The thermal treatment (process/, as embodied herein, includes heating the plated lead frame in a heat-treating furnace for a predetermined time duration at a temperature sufficient enough to cause rearrangement; cooling the heated lead frame; and extracting the heat-treated lead frame from the furnace. The lead frame material, as embodied herein, is generally wound on a reel to facilitate mass production. Further, the lead frame is preferably fed into the furnace at a constant feed speed, and the heat treating time duration is controlled by varying the feed speed.

To prevent the oxidation of the plating layer of the lead frame during the thermal treatment, which oxidation tends to occur at a higher temperature atmosphere by bonding with oxygen in the air, nitrogen, hydrogen, argon and/or helium is preferably injected into the heat treating furnace. In the cooling step, the refrigerant and the cooling speed may be properly adjusted with respect to the strength of the rearranged lead frame.

To compare the number of pores formed in the thermally treated lead frame (i.e., rearranged) with that of the untreated lead frame, two sets of samples 1A-1D and 2A-2D are manufactured from an 0.203 mm-thick alloy 42 stock. Then, a thermal treatment for rearrangement and a salt bath test are performed on each sample. During the salt bath test, each sample is dipped in a 5 wt % of aqueous salt at 20° C. for 96 hours, and then the number of corrosive portions occurring in a 15×25 mm2 plated portion of the sample is measured. It is appreciated that the number the corrosive portions is directly proportional to the number of pores.

After conventional degreasing and activating, the samples are manufactured by overflow plating under the following conditions. The samples 1A-1D are plated with nickel at a plating thickness of about 1.5 μm using a commercial nickel plating solution, e.g., SOFNAL®, and then plated with palladium at a plating thickness of about 0.2 μm using a commercial palladium solution, e.g., ALPADIN-100®. Then, the samples 1B, 1C, and 1D are thermally annealed at temperatures 450° C. (sample 1B), 600° C. (sample 1C), and 800° C. (sample 1D), respectively, each for 90 seconds. The sample 1A is a comparative example, having no thermal treatment.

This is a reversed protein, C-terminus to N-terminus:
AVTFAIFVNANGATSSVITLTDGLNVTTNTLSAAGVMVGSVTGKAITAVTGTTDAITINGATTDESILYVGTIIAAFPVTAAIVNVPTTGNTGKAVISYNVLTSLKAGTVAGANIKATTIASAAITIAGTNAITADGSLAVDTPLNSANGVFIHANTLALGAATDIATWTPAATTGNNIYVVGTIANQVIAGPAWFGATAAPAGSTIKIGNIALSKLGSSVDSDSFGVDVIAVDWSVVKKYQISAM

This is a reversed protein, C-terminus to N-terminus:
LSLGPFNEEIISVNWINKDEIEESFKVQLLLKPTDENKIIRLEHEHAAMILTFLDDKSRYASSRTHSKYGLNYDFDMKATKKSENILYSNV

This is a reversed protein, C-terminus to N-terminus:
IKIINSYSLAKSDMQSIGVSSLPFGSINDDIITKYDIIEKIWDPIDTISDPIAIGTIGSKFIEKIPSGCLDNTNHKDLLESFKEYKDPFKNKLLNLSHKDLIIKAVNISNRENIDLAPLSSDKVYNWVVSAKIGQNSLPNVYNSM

The samples 2A-2D are plated with nickel at a plating thickness of about 1.5 μm using a commercial nickel plating solution, e.g., SOFNAL®, and then plated with palladium-alloy (Pd-Au) at a plating thickness of about 0.2 μm using a commercial palladium alloy solution, e.g., PALLAGOLD®. The samples 2B, 2C, and 2D are then thermally treated at temperatures 450° C. (sample 2B), 600° C. (sample 2C), 800° C. sample 2D), respectively, each for 90 seconds. The sample 2A is a comparative example having no thermal treatment. Table 1 and Table 2 show the measured data for each of the samples.

              TABLE 1______________________________________                    number of         heating    corrosivesample No.    temperature                    portions______________________________________1A            --         251B            450° C.                    41C            600° C.                    11D            800° C.                    7______________________________________

              TABLE 2______________________________________                    number of         heating    corrosivesample No.    temperature                    portions______________________________________2A            --         242B            450° C.                    32C            600° C.                    22D            800° C.                    3______________________________________